Dispute resolution

Litigation Brief | January 2022

Published on 18th Jan 2022

The prospect of climate change litigation against companies, jurisdiction clauses, serving contractual notices and giving evidence as a witness for your company in civil proceedings

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Welcome to the latest edition of Osborne Clarke's Litigation Brief.

The cases covered in this update focus on the procedural ways in which claimants might seek to bring climate change litigations against UK companies or directors in future, how to determine which jurisdiction applies in a "battle of the forms" situation, how to work out the deadline for serving a contractual notice in an international situation, and what now is required from witnesses when they are giving evidence in civil proceedings.


Environmental litigation

COP26, which took place in Glasgow in October/November 2021, brought a renewed focus on climate change issues. Although there has been some climate change litigation in England, to date no case brought here has found a UK company or director liable for climate change-related damage.

However, claimants (who might include non-governmental organisations, shareholders, investors, citizens, states or cities) are using increasingly diverse ways to launch cases worldwide and it is likely to be only a matter of time before a case against a UK company or director is brought here.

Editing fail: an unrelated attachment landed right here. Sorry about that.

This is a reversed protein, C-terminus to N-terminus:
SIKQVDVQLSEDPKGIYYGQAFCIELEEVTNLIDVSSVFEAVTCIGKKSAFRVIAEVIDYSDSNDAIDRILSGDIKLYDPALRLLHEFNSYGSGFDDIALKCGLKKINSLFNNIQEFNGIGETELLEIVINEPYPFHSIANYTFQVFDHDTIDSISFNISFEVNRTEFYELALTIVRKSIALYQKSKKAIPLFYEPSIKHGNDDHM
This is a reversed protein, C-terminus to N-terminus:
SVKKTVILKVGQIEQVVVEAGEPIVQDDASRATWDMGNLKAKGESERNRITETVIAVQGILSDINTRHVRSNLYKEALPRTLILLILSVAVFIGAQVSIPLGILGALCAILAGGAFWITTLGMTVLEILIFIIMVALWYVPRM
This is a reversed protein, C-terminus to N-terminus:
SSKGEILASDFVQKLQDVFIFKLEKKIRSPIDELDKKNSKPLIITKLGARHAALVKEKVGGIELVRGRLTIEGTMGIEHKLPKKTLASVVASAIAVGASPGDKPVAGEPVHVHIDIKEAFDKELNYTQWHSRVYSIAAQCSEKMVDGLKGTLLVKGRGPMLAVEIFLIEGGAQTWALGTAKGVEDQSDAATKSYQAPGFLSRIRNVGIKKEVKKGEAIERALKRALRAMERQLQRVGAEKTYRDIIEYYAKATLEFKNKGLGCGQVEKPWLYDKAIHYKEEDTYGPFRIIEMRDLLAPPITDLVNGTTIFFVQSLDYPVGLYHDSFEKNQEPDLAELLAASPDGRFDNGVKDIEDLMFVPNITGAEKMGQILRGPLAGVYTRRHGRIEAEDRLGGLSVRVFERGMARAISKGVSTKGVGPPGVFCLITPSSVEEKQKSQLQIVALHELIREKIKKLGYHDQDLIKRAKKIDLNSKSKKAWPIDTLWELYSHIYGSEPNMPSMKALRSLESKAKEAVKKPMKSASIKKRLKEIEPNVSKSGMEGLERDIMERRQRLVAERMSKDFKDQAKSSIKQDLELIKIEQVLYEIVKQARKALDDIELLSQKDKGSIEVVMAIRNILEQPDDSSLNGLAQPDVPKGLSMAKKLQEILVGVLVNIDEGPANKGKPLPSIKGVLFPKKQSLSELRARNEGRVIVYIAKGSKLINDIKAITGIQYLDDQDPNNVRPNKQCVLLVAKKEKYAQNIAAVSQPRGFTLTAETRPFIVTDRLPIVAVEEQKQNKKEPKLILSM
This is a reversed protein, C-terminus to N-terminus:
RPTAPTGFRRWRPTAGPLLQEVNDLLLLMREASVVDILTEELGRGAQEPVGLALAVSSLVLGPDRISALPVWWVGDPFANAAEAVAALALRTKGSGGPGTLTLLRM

The procedural route used to bring an environmental claim may seem like a mere technicality, but a recent Court of Appeal decision has demonstrated how this issue can actually be "make or break" for claimants.

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Jurisdiction clauses

As we have mentioned in previous editions of Litigation Brief, where a dispute between the parties will be resolved can become of crucial importance further down the line and choosing the "wrong" jurisdiction can be a costly mistake (because, for example, proceedings may cost more and your ability to enforce any judgment might be affected).

A recent Court of Appeal case required a decision as to which clause applied in a "battle of the forms" dispute.

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Contractual notices

The correct timing for service of a contractual notice can be a tricky issue where parties and/or transactions are located in different time zones. This was the novel issue dealt with in the case of Euronav NV v Repsol Trading.

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Giving evidence as a witness

New rules about how to draft witness statements came into force in 2021. Two recent cases have provided some tips on what parties need to do to comply with the new rules.

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* This article is current as of the date of its publication and does not necessarily reflect the present state of the law or relevant regulation.

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